Having a player who can create a quality shot on his own is a hugely important asset for any college basketball team at the end of games.Here are five of the best in the land.
R.J. Barrett, Duke
No, we haven't seen Barrett have to carry Duke during crunch time yet. With the way the Blue Devils played against Kentucky at the Champions Classic, they may not find themselves in many of those situations.
But Barrett is already the best shot creator in college basketball. There are few defenders who have the size, speed and smarts to stay in front of him one-on-one. At 6-7, Barrett has a nifty handle and can score from all three levels. He gets to his spots on the court. Oftentimes at the end of games, we see guys settle for contested, stepback jumpers.
Sometimes they go in, and they look pretty when it happens. But that's a low percentage shot. Barrett has shown a unique ability to be able to finish through contact and is an excellent foul shooter. Another factor: he's tall and has good enough vision to be able to find teammates once he's in amongst the trees. There are just so many things defenses have to worry about when Barrett has the ball in his hands.
We'll see how he does when (or if) Duke finds itself in this situation.
Markus Howard, Marquette
Howard, specifically, is the guy you'd want to have the ball if you needed a 3-pointer. The percentages may not indicate it, but there's an argument to be made that he's the best shooter in the country based on how difficult his looks are.
Howard shot 55 percent from 3 as a freshman and 40 percent as a sophomore, and he's the most lethal pull-up 3-point artist in the sport. But he's more than just a shooter. Howard averaged 20.4 points per game last year and is crafty with the ball. His hesitation dribble is incredibly tough to stop, and he's excellent at drawing contact.
Howard isn't going to go up and explode over anyone. He's not much of a vertical athlete. But he has everything else going for him. Howard is a high-volume, high-efficiency scorer.
Shamorie Ponds, St. John's
Ponds is fearless. Just ask Duke last season.
His handle is absurd. Ponds, who grew up in New York, has a flair to his game that's appealing to watch. But he's also extremely tough to stop off the dribble, and when the game slows down, Ponds is a guy you want with the ball in his hands. He averaged 21.6 points and 4.7 assists per game last year.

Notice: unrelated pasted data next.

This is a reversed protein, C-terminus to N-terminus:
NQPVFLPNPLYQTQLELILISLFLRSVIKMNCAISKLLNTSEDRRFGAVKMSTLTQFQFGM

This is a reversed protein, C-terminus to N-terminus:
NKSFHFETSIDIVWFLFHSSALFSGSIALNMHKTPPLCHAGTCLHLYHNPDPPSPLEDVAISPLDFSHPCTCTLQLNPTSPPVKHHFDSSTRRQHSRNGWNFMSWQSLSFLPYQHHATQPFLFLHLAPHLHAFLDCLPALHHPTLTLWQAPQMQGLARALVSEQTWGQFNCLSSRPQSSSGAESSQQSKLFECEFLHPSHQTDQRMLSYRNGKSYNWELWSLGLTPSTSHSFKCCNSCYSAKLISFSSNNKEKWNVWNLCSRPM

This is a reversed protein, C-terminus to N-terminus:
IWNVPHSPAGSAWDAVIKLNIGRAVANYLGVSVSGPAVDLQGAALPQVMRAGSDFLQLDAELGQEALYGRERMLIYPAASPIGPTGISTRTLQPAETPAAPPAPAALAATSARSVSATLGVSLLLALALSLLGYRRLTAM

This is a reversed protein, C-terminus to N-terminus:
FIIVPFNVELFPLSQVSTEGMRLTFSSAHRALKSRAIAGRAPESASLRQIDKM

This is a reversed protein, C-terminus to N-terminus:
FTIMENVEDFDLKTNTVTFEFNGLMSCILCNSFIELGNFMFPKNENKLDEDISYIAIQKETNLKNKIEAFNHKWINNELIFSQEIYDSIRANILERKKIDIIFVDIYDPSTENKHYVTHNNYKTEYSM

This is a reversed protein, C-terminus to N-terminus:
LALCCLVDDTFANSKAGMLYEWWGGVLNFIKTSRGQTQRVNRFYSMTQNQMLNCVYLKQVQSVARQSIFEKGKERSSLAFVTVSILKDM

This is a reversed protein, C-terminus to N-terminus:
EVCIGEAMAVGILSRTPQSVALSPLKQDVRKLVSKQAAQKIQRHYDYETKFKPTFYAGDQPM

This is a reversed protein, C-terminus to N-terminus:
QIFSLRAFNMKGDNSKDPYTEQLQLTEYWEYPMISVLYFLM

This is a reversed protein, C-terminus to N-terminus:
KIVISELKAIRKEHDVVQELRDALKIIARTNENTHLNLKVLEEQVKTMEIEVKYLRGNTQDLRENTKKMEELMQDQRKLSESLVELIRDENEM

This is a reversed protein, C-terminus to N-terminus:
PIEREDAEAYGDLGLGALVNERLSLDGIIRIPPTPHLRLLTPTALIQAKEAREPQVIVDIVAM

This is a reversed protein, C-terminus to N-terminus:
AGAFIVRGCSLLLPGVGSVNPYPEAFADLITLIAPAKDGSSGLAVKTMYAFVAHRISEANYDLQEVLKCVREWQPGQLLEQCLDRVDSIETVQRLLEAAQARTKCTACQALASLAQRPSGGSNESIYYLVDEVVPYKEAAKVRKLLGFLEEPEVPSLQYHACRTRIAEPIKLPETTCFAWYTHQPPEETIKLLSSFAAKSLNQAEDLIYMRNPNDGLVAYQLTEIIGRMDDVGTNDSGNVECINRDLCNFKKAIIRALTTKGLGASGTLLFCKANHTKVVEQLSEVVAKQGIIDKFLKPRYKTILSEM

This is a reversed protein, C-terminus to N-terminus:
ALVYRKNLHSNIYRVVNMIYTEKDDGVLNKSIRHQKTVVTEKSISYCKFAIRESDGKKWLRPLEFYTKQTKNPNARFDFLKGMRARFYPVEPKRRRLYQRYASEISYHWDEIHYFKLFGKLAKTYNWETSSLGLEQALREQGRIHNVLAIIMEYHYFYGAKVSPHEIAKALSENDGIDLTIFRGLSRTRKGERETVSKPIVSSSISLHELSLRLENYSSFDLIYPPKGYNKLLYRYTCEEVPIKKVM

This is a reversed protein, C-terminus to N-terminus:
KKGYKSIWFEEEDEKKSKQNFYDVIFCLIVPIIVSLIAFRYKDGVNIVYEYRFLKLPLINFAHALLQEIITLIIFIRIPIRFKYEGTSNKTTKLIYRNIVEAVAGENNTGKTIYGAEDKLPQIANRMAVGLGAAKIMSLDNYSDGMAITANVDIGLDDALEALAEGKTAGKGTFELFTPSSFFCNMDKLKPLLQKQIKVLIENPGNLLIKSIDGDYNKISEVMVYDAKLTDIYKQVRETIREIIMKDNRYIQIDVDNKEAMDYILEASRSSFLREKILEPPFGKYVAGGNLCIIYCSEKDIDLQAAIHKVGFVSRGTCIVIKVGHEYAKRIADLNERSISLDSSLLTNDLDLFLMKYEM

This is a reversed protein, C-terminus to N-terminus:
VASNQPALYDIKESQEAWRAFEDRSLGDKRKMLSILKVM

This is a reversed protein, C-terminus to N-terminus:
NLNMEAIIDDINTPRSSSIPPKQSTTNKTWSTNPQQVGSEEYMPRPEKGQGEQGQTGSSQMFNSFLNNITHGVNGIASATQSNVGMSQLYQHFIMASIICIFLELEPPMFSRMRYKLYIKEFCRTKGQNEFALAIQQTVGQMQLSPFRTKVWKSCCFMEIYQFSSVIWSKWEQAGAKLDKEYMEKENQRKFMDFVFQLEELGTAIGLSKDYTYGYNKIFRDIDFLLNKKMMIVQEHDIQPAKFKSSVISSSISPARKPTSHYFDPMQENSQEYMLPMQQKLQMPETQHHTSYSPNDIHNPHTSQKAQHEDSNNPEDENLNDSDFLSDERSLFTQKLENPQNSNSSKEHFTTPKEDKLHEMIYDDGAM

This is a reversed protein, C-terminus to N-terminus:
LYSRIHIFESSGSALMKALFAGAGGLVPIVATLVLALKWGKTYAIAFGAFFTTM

If you look at the numbers, Ponds isn't that great of a shooter. He only made 25 percent of his 3s last season. But defenses respect him as if he is, and in a one-possession game, that's half the battle. The threat of a jump shot opens things up for teammates. Ponds can get a bucket for himself or a teammate in a pinch.
Tyus Battle, Syracuse
Battle has a knack for coming through in close games:
Battle isn't the most efficient scorer. He shot a hair less than 40 percent from the floor last season and shot 32.2 percent from 3.
But he had to do just about everything for the Syracuse offense last year, and the Orange made the Sweet 16. Battle was mostly creating his own offense, and he averaged 19.2 points per game on a team that played slow. Like Ponds, he has the ball on a string. Battle can shake and bake with the best of them; he can stop on a dime and rise for a jump shot with ease.
Another reason to like Battle at the end of games is his free-throw rate. He got to the line 5.4 times per game last season and made them at an 84 percent clip. That'll work. Look for more heroics out of Battle in 2018-19.
Carsen Edwards, Purdue
Edwards averaged 18.5 points on 45.8 percent shooting last year while making 40.6 percent from 3. He'll shoot any time, anywhere. Edwards frequently catches defense off guard, which makes his pump fake all the more lethal. Go under a ball screen on Edwards, and he'll fire a 3 before the defender has time to contest. The math says that's a good shot.
Edwards has everything you'd want for this situation besides size. He can shoot, he's shifty and can pass. The Boilermakers will be counting on him heavily this season.